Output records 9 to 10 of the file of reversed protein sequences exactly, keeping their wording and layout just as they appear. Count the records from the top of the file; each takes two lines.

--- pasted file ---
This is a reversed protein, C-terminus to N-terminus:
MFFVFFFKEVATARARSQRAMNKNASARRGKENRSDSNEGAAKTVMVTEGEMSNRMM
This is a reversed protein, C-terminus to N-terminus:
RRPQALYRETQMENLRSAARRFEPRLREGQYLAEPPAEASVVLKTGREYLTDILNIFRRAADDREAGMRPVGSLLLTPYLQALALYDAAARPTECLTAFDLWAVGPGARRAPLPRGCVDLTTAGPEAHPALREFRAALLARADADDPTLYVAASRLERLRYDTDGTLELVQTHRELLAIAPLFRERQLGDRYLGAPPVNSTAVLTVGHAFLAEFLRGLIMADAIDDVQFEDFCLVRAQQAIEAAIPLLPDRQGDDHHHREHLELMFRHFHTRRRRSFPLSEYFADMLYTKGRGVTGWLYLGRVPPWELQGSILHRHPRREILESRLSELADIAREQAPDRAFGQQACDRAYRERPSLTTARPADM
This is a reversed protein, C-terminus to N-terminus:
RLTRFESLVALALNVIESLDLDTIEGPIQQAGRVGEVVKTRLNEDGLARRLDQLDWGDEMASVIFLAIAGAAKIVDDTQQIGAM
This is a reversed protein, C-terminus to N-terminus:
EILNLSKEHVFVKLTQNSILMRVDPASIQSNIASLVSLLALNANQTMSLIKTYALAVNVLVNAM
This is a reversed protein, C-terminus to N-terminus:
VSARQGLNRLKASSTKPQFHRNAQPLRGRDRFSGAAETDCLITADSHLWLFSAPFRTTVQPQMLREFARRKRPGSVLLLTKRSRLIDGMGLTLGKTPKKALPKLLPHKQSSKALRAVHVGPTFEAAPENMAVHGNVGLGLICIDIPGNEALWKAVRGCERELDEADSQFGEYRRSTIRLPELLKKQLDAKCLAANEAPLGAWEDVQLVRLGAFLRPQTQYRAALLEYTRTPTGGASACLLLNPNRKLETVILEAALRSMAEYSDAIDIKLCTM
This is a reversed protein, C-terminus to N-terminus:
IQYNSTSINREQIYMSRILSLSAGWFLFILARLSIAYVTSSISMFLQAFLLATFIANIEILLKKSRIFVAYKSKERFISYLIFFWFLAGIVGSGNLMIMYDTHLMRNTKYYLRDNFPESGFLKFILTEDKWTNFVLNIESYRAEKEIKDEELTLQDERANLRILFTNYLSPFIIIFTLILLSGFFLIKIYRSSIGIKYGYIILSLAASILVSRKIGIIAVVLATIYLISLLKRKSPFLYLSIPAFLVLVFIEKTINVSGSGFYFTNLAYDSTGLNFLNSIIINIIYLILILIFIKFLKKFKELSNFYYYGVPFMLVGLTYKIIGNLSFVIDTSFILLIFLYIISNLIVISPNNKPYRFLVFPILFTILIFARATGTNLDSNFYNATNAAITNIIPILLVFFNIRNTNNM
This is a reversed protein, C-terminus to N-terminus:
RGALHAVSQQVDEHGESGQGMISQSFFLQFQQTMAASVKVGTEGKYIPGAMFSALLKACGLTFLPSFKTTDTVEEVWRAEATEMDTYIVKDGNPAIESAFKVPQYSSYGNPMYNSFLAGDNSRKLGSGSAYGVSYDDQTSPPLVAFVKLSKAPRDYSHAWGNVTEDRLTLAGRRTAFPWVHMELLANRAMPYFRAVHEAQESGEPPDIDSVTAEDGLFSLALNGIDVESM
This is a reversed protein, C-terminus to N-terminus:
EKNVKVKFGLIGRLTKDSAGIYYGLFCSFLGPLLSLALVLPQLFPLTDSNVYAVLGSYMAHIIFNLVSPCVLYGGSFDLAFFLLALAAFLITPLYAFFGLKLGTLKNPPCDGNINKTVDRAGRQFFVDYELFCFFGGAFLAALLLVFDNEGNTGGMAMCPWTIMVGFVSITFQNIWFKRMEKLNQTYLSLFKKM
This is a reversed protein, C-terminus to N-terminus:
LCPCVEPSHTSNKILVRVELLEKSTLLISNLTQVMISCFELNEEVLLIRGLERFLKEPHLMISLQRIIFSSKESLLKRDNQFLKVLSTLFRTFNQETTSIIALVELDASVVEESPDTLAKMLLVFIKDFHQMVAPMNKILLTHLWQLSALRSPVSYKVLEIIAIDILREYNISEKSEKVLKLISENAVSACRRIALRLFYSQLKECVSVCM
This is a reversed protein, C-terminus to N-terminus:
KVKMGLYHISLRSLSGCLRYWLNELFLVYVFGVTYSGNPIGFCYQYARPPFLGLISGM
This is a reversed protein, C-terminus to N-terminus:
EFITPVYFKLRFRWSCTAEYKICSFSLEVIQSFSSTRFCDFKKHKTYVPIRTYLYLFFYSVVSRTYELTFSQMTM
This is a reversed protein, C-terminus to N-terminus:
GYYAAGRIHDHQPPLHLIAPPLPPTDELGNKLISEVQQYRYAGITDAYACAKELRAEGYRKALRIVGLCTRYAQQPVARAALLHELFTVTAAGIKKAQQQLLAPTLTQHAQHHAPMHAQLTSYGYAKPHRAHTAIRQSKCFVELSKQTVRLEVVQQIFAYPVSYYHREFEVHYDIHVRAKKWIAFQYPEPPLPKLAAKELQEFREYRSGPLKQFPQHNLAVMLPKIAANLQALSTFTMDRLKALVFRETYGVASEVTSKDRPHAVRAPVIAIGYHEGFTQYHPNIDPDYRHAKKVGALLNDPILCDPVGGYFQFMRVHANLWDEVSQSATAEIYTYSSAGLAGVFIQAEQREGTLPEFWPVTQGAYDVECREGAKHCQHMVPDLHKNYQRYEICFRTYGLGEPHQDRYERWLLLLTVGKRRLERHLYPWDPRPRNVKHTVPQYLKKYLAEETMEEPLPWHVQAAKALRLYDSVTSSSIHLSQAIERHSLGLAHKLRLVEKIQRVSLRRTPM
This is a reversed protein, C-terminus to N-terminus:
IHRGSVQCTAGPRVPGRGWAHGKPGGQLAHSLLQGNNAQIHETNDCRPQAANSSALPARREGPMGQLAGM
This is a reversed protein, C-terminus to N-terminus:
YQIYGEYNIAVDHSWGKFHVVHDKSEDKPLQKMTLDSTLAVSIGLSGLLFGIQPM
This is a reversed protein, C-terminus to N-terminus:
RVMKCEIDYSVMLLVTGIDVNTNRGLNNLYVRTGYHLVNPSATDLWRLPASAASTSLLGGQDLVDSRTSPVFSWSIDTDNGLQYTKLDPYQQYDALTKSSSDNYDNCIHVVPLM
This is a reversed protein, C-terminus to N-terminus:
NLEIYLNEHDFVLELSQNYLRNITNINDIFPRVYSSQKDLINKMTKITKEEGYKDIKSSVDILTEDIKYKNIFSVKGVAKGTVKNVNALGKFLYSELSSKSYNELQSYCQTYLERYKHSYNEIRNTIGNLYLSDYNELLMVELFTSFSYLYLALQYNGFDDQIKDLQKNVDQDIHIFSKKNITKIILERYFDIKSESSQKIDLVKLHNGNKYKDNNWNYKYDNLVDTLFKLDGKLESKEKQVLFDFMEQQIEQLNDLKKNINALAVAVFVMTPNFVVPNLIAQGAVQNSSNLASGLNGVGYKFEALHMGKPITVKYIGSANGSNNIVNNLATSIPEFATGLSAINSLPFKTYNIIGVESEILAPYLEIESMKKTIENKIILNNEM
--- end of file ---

This is a reversed protein, C-terminus to N-terminus:
LCPCVEPSHTSNKILVRVELLEKSTLLISNLTQVMISCFELNEEVLLIRGLERFLKEPHLMISLQRIIFSSKESLLKRDNQFLKVLSTLFRTFNQETTSIIALVELDASVVEESPDTLAKMLLVFIKDFHQMVAPMNKILLTHLWQLSALRSPVSYKVLEIIAIDILREYNISEKSEKVLKLISENAVSACRRIALRLFYSQLKECVSVCM
This is a reversed protein, C-terminus to N-terminus:
KVKMGLYHISLRSLSGCLRYWLNELFLVYVFGVTYSGNPIGFCYQYARPPFLGLISGM